Each year of full-time RV living leaves us feeling more comfortable and experienced in our lifestyle. Despite that, we continue to encounter challenges and even scares along the way. Our fourth year of RV travel was no different. Here’s a countdown of our scariest experiences in our fourth year on the road:
6. Police Visit
While camped in the parking lot of the Museum of Mountain Flying in Missoula, Montana, with permission, a loud rap at our door made us stand at attention. Glancing out the window, we saw a white truck marked POLICE and an armed, uniformed officer standing at the base of our stairs.
Bob went out to greet the man. They chatted for a bit as Bob explained our connection to the museum, which we had visited a couple of years earlier while on tour with the Commemorative Air Force. Satisfied with the discussion, the officer wished us well, climbed into his truck, and drove away.
5. Honked at While Camping
We had just gotten set up at a beautiful dispersed campground in McCammon, Idaho, with a panoramic view of red maple leaves. We saw no other soul at our three-site campground, 50 feet or so from the main camping area.
Before long, a vehicle came to a stop next to our rig and emitted the annoying beep of a horn. I looked out the window and saw a car with a driver accompanied by a dog in the passenger seat. We had no clue who the person was and no inclination to exit our trailer to find out. We figured if they really wanted to talk to us, they could knock on our door.
Meanwhile, Bob looked up info about the campground and learned it had 10 RV sites and five tent sites. Were we in a tent site? The car had no signs of being an official vehicle and eventually moved on. A short time later, a truck marked RANGER drove through and didn’t bother stopping, leaving us relieved.
We later discovered after a walk through the campground that we were definitely in one of the RV sites, as we found the five clearly identifiable tent sites. Maybe the driver thought we were someone else.
4. Parking Lot Knock
On our way to Dawson Creek, British Columbia, to reach the start of the Alaska Highway, we overnighted in a Calgary, Alberta, mall. We had found the option online. Staying at the mall only required signing in at guest services inside the complex, where we received a dated paper to put on our truck dash.
After a delicious meal at one of the mall’s many restaurants, we returned to our trailer and settled in for the night. At about 9:30 p.m., we heard three pounds of a fist on the side of our trailer. I thought someone had knocked on our front door, but that was not the case. Some kids walking by decided to try to scare us. It worked on me.
3. 4 a.m. Truck Alarm
On our return trip to the Lower 48 after a wonderful summer in Alaska, we stopped at a rest area in the middle of nowhere about an hour north of Watson Lake, Yukon, in Canada. We had stayed at the same place on the way to Alaska and liked it there.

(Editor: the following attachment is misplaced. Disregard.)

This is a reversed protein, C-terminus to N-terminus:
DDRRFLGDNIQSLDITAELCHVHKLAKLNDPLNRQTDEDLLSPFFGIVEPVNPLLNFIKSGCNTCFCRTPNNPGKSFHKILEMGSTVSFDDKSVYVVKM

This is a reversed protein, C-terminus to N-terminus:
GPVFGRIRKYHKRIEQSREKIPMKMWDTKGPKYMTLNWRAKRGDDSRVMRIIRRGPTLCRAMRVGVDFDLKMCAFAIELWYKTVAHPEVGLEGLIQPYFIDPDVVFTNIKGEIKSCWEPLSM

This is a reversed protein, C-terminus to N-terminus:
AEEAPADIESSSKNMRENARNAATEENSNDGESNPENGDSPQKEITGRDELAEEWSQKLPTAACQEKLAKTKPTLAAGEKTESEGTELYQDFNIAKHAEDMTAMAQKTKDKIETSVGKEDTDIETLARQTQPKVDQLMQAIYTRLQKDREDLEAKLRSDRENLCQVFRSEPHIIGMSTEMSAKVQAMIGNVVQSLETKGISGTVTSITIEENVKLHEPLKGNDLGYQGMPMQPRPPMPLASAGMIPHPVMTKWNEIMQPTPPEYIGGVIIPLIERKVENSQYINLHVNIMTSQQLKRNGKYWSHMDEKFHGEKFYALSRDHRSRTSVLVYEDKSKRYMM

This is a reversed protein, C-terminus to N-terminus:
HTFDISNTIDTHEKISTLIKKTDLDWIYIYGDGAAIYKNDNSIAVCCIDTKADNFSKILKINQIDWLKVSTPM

After an unsuccessful attempt to spot the northern lights for the second time, we dozed off to sleep. At 4 a.m., the beeping of a car alarm woke us from our slumber. It turned out to be Gulliver’s alarm, something that had never happened before. We quieted the disturbing noise and went outside to investigate, finding no signs of foul play or anyone around, for that matter.
The next morning, when we got into Gulliver for the next leg of our journey, the culprit became evident: The monitor for our rear trailer camera had fallen from the windshield in the cold of the night.
2. Tsunami Warning
We arrived in Homer, Alaska, on a foggy, rainy afternoon. When I looked at my phone to check the weather, I saw a tsunami warning. Talk about a wake-up call. I quickly took a screenshot. But later when I looked, the warning had disappeared.
We had been through four tornado warnings since becoming full-time RVers, so we knew to take these things seriously. No longer finding the tsunami warning readily available, I did some quick research and discovered it had been issued after a 7.2-magnitude earthquake off the Alaska peninsula. The tsunami warning had been canceled five minutes after issuance, so we were in no danger.
1. Stuck in Museum Parking Lot
Our scariest encounter in our fourth year of RV travel happened the day after the Calgary mall incident. We had made arrangements to park overnight at the Alberta Aviation Museum in Edmonton, Alberta, which houses a B-25 WWII bomber similar to the one we work on with the Commemorative Air Force.
We pulled down the road leading to the museum, finding it lined with cars on both sides. The museum lot offered nowhere to park our big rig, so I pulled into the fire lane, facing a fence, while Bob went inside to talk to the staff. As it turned out, an organization had leased part of the building to host a reptile show that weekend, drawing quite a crowd.
The museum supervisor came out to assess the situation and, finding illegally parked cars, essentially told us there was no safe way for us to work our way out of the parking lot. Yet, the executive director, who had approved our stay, wanted us to leave and come back later.
I suggested maybe Bob could back into a parking lane so that we could pull forward to get out, despite people moving about in every direction. A friendly gentleman helped direct foot and vehicle traffic while Bob’s years of trailer-backing experience led to a masterful job of getting us out of a sticky situation.
People inconvenienced by the maneuver proved understanding and supportive, which we appreciated. We returned later to a virtually empty parking lot and spent an uneventful night there.
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This is the travel blog of full-time RVers Bob and Lana Gates and our truck, Gulliver, and fifth wheel, Tagalong.